20 Supervisor Responsibilities êImplement Safety Rules and Procedures. êTrain new and existing employees on safety. êInspect for compliance with safe work practices and conditions. êReport all accidents. êDevelop Job Hazard Analysis for each operational task(s). êDetermine if employees are capable of operating equipment or machinery safely. êHold safety meetings with their Sections. êDiscuss safety with each individual employee including receiving complaints and or concerns.

21 Safety Policies, Procedures, & Rules þEstablishes standardized Rules & Procedures (Good Policy establishes the Department and District philosophies and expectation for safe practices and conditions.) þIdentifies responsibility and accountability (Who is responsible for what action or task.) þEstablishes a clear, concise message to employees (It makes it easier for employees to follow the rules.) þEstablishes consequences for non-compliance (Good policy allows for easier enforcement of safe rules and practices.)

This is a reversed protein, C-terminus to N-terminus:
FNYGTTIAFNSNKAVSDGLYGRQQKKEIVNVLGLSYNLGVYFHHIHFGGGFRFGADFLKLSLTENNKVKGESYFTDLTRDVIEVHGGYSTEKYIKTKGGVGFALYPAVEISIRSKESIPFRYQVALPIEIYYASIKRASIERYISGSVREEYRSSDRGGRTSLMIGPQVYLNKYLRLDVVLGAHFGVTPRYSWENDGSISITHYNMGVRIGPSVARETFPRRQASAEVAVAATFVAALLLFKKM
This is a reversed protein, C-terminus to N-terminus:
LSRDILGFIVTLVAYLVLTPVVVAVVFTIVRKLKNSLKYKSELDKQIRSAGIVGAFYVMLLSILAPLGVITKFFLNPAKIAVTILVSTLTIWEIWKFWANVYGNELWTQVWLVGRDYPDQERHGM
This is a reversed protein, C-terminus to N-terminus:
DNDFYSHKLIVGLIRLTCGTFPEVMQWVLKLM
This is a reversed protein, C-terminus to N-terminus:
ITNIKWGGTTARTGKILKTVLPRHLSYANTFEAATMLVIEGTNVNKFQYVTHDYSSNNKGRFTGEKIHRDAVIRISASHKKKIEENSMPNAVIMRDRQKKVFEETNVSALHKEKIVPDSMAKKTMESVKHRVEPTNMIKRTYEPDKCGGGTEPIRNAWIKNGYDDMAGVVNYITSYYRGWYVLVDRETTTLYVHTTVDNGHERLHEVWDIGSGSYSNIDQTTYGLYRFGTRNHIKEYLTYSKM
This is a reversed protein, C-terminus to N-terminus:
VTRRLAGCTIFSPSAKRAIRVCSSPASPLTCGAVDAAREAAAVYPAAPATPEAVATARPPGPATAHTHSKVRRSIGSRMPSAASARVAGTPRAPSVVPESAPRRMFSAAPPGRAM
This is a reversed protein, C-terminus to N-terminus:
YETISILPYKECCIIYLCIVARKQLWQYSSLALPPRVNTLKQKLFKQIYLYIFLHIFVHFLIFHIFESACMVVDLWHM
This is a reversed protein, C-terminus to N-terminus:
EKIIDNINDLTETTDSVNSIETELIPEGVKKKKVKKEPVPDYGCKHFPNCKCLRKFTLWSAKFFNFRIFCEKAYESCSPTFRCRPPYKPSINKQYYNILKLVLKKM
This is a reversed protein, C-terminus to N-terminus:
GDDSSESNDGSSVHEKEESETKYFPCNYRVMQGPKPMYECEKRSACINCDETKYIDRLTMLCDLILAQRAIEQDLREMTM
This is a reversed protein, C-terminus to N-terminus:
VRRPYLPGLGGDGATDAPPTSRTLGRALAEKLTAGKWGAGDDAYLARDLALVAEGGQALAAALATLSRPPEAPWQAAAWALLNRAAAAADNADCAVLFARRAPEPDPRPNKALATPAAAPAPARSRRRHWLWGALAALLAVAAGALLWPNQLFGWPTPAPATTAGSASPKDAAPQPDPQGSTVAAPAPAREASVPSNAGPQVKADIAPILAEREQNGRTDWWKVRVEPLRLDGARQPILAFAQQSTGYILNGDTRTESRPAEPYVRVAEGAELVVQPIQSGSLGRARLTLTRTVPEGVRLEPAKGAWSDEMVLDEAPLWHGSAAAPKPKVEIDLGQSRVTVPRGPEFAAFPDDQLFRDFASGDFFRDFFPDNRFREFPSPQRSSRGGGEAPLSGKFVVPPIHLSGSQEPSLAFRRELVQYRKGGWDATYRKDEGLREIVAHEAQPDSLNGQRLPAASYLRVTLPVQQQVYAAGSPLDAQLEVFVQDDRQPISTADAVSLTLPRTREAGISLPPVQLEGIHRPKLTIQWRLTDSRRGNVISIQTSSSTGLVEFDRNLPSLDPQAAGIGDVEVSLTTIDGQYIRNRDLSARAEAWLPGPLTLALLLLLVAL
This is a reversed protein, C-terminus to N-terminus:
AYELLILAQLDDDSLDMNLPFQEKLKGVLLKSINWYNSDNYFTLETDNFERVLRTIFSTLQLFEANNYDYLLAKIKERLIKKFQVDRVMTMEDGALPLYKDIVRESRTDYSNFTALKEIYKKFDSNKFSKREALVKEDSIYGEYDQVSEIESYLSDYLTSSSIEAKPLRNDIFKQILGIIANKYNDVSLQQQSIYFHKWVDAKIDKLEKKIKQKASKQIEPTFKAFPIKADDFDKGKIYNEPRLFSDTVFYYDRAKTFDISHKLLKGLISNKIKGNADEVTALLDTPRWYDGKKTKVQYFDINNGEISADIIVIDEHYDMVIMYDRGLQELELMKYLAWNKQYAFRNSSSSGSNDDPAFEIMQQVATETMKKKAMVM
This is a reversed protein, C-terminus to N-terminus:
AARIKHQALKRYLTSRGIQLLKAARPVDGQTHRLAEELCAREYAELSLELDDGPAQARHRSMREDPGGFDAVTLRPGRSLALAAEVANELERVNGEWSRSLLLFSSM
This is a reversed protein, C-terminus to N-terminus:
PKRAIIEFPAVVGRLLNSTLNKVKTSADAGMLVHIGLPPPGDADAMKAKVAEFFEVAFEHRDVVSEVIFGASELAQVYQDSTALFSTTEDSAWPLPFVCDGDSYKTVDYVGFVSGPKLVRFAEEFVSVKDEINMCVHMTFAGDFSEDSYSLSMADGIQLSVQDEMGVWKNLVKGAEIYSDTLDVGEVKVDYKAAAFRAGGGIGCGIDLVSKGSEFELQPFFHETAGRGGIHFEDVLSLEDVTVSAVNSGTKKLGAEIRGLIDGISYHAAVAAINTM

22 Hazard Identification and Analysis þFacility, Equipment, & Operation Inspections þJob Hazard Analysis þPreventative Maintenance þIndustrial Hygiene Evaluations þMedical Monitoring þSafety Audits þForeseeability of Use þProbability of Harm or Injury þWho are the Users of this Area, Task, or Operation þIdentification of the Obvious Dangers þIdentification of the Hidden Dangers þIdentify Standards Pertinent to Hazards þDetermine the Magnitude of the Risk þFrequency of Use

23 Job Safety Analysis àSelect the Job to be analyzed àBreak the Job down into successive steps àIdentify the hazards and potential accidents àDevelop ways to eliminate the hazards and prevent potential accidents Selection of Jobs to be analyzed àEstablish a timetable àChecking progress àProviding guidance àReviewing JSAs àApproval of JSAs àDistribution of JSAs Basic Steps of JSAManagement Guidance